Risk Assessment and the requirement for work to be performed by a vaccinated worker

7 Apr 2022
Author: DTI Lawyers
Risk Assessment and the requirement for work to be performed by a vaccinated worker

With the recent changes to those employees affected by the Covid-19 Public Health Response (Vaccinations) Order 2021 and Government vaccination mandates no longer being in force for: 

  • New Zealand Police workers unless working in an environment where a mandate is required;
  • New Zealand Defence Force workers unless working in an environment where a mandate is required;
  • Early childhood and schooling education workers;
  • Workers at food and drink services, events, close proximity services and indoor exercise facilities like gyms; and 
  • Work at tertiary education premises. 

WorkSafe-Mahi Haumaru Aotearoa has provided further guidance regarding risk assessments under the Health and Safety at Work Act 2015. 

Employers may still require work to be performed by a vaccinated worker. To do so, the employer must undertake a risk assessment (or review its current risk assessment) as Aotearoa-New Zealand progresses through the current COVID-19 community outbreak. In carrying out this risk assessment, the employer should approach it with an open mind (i.e. it should not have predetermined the outcome it wants, consistent with an employer’s obligations of good faith towards its employees). 

The review of the risk assessment will require an employer to consider what has changed, and how it may have changed in the business, along with considering new/ongoing Public Health advice with respect to the ongoing community outbreak.  A key factor to consider when considering whether work needs to continue to be performed by a vaccinated worker, is whether the risk of contracting and transmitting COVID-19 is higher in the workplace than in the community. This is the rationale for those workforces still covered by the Vaccination Order.  

WorkSafe’s guidance provides that the Public Health justification for requiring vaccination is stronger when the risk of contracting and transmitting COVID-19 at work is higher than it is in the community. The guidelines still provide, in determining whether the risk in the workplace is higher than in the community: 

  • Is there a greater risk of the worker being exposed to new variants at work than in the community? 
  • Does the worker regularly, as part of their work, interact with people who are at greater risk of severe illness if they contract COVID-19?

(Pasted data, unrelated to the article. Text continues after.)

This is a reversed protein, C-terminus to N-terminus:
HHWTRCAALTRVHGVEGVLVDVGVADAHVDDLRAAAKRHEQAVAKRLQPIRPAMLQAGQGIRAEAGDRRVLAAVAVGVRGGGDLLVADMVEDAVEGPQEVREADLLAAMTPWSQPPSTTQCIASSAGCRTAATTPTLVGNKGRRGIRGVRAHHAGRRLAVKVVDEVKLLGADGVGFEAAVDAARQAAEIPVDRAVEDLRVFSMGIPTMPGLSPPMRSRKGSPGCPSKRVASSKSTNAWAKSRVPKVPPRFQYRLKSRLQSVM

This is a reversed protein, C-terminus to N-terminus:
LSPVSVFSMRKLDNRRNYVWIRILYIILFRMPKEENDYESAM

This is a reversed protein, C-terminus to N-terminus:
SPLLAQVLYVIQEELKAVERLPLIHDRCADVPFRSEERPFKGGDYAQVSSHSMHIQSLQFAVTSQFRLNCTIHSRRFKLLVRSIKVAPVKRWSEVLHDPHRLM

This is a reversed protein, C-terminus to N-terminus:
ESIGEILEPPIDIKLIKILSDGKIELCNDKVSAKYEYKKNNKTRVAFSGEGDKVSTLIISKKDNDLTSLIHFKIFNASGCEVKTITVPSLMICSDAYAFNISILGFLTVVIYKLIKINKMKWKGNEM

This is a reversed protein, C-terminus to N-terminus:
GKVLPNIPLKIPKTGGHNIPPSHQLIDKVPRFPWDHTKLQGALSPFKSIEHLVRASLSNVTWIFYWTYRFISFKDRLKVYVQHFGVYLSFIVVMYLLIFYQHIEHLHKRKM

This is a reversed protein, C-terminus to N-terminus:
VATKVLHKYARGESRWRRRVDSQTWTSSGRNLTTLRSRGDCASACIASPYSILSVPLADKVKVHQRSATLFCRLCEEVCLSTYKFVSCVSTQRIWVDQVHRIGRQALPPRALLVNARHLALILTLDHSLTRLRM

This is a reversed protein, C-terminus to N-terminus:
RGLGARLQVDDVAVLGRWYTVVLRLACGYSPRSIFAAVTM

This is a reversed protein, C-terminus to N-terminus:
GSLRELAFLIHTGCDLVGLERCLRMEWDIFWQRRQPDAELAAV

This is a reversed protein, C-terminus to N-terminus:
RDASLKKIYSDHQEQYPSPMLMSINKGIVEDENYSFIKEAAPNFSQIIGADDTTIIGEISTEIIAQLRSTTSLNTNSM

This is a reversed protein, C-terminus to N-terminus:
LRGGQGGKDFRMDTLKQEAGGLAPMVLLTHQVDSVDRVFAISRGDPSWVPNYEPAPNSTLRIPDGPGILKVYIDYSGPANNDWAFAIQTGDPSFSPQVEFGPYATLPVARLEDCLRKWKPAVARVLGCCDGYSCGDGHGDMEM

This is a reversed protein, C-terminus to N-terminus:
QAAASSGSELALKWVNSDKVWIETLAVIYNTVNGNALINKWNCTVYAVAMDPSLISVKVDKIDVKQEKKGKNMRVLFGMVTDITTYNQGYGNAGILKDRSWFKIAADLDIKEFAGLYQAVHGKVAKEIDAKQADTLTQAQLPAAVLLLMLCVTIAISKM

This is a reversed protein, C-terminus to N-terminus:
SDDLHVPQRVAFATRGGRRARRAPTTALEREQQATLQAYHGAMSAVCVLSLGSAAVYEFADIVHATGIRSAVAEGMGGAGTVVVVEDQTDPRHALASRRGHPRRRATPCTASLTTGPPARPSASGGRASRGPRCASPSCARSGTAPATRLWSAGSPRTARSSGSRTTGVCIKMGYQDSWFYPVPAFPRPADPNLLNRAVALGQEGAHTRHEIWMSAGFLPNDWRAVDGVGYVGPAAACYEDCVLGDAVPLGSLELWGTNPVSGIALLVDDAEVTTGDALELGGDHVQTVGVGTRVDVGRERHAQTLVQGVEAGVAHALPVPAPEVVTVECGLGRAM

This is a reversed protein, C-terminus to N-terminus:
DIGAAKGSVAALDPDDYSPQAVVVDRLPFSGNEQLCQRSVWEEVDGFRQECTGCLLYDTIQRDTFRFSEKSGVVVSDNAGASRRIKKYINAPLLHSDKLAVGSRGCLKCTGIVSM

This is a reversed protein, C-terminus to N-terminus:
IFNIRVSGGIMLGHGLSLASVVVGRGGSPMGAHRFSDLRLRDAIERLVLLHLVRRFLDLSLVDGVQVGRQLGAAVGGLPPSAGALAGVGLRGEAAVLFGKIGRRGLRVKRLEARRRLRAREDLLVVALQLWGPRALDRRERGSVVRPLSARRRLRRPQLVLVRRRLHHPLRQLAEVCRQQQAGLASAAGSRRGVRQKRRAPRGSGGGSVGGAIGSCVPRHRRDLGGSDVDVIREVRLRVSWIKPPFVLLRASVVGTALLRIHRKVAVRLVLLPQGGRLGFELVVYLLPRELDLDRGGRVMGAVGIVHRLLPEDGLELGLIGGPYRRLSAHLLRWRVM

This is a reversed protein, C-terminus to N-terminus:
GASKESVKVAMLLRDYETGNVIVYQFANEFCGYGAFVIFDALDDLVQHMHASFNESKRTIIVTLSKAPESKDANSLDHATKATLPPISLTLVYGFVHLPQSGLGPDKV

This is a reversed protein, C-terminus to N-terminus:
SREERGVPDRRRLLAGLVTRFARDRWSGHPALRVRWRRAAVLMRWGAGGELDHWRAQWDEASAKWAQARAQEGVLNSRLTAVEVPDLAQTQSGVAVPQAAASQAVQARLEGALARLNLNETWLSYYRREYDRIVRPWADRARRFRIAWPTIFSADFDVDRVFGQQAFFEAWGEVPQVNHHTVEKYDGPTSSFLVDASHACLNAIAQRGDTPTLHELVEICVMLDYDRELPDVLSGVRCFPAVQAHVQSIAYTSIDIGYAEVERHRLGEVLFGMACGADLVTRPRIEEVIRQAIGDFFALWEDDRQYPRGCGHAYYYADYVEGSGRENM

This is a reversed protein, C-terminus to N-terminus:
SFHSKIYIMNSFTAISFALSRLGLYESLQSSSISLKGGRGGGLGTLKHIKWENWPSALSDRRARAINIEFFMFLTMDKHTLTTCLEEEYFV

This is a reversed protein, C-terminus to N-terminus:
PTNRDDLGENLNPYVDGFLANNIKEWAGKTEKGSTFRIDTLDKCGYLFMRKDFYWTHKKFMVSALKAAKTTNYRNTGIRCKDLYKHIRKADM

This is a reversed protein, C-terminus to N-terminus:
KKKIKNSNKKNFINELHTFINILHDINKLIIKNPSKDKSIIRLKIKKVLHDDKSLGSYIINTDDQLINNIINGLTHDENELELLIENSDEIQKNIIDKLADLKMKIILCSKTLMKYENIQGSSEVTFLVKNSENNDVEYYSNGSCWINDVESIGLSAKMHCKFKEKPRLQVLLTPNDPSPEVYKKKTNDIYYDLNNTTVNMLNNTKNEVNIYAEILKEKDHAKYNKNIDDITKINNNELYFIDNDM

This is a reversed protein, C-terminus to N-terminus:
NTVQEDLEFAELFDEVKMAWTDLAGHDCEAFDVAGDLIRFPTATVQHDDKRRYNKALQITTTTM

• Does the worker interact with people who are less likely to be vaccinated against COVID-19? 
  • Does the worker work in a confined indoor space (less than 100m2) and involve close and sustained contact with others? 

The employer will also need to consider any other risk factors that are relevant to its own business and employees. When deciding on what controls to implement, the HSWA requires employers to consider what is reasonably practicable in the circumstances – these can include other public health measures such as staying home when sick, working from home where practicable, requiring mask use in indoor settings, physical distancing, ventilation, and basic hygiene practices. It may also include a testing regime.  

Where there is a third-party requirement for an employee to be vaccinated, rather than as part of the health and safety risk assessment, then that will need to be considered as part of a business risk plan, and any potentially affected employees will need to be consulted with regarding any impact on their ongoing employment, or ability to work on certain (third-party) sites. 

WorkSafe has clearly stated that it considers that outside of the sectors still covered by the Vaccination Order, that there are few workplaces that would be able to justify a vaccination requirement for health and safety or public health reasons, with the exception of specific roles. WorkSafe has also made clear that its approach to enforcement to the HSWA risk assessment is that it is its expectation that an employer: 

  • Follows public health guidance when carrying out its risk assessment; 
  • Engages constructively with its workers (and their representatives); and
  • Regularly reviews the risk assessment as the situation changes. 

These requirements dovetail nicely into an employers’ obligations pursuant to the Employment Relations Act 2000 – i.e. to act as a fair and reasonable employer could in all the circumstances and to act in good faith. 

As always, there will be nuances with the health and safety risk assessment for individual businesses, and roles within those businesses.

If you have any questions, please do not hesitate to reach out to our specialist employment law team on 07 282 0174 or email us directly.